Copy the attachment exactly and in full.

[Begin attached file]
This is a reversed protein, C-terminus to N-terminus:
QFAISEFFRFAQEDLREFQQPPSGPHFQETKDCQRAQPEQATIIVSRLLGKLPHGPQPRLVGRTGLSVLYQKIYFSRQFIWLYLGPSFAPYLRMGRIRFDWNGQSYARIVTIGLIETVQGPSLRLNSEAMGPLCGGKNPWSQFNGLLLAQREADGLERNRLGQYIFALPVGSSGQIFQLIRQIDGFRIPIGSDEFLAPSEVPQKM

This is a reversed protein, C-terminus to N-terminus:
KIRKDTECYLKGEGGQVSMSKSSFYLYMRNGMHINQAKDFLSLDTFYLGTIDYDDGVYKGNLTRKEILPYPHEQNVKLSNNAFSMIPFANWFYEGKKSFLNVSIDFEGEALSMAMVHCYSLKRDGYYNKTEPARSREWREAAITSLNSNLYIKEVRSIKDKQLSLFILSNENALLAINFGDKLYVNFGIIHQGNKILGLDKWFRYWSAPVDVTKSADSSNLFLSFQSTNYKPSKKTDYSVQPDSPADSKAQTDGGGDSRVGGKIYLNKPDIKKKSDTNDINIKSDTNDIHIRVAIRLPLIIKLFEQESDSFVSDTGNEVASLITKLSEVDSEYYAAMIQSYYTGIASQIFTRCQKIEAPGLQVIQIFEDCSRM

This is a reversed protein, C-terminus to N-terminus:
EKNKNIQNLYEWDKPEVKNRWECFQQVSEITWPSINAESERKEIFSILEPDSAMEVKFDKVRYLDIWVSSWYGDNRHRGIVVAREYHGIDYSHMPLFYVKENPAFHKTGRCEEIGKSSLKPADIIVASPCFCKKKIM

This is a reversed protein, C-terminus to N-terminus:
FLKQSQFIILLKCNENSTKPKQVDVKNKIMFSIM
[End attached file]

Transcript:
This is a reversed protein, C-terminus to N-terminus:
QFAISEFFRFAQEDLREFQQPPSGPHFQETKDCQRAQPEQATIIVSRLLGKLPHGPQPRLVGRTGLSVLYQKIYFSRQFIWLYLGPSFAPYLRMGRIRFDWNGQSYARIVTIGLIETVQGPSLRLNSEAMGPLCGGKNPWSQFNGLLLAQREADGLERNRLGQYIFALPVGSSGQIFQLIRQIDGFRIPIGSDEFLAPSEVPQKM

This is a reversed protein, C-terminus to N-terminus:
KIRKDTECYLKGEGGQVSMSKSSFYLYMRNGMHINQAKDFLSLDTFYLGTIDYDDGVYKGNLTRKEILPYPHEQNVKLSNNAFSMIPFANWFYEGKKSFLNVSIDFEGEALSMAMVHCYSLKRDGYYNKTEPARSREWREAAITSLNSNLYIKEVRSIKDKQLSLFILSNENALLAINFGDKLYVNFGIIHQGNKILGLDKWFRYWSAPVDVTKSADSSNLFLSFQSTNYKPSKKTDYSVQPDSPADSKAQTDGGGDSRVGGKIYLNKPDIKKKSDTNDINIKSDTNDIHIRVAIRLPLIIKLFEQESDSFVSDTGNEVASLITKLSEVDSEYYAAMIQSYYTGIASQIFTRCQKIEAPGLQVIQIFEDCSRM

This is a reversed protein, C-terminus to N-terminus:
EKNKNIQNLYEWDKPEVKNRWECFQQVSEITWPSINAESERKEIFSILEPDSAMEVKFDKVRYLDIWVSSWYGDNRHRGIVVAREYHGIDYSHMPLFYVKENPAFHKTGRCEEIGKSSLKPADIIVASPCFCKKKIM

This is a reversed protein, C-terminus to N-terminus:
FLKQSQFIILLKCNENSTKPKQVDVKNKIMFSIM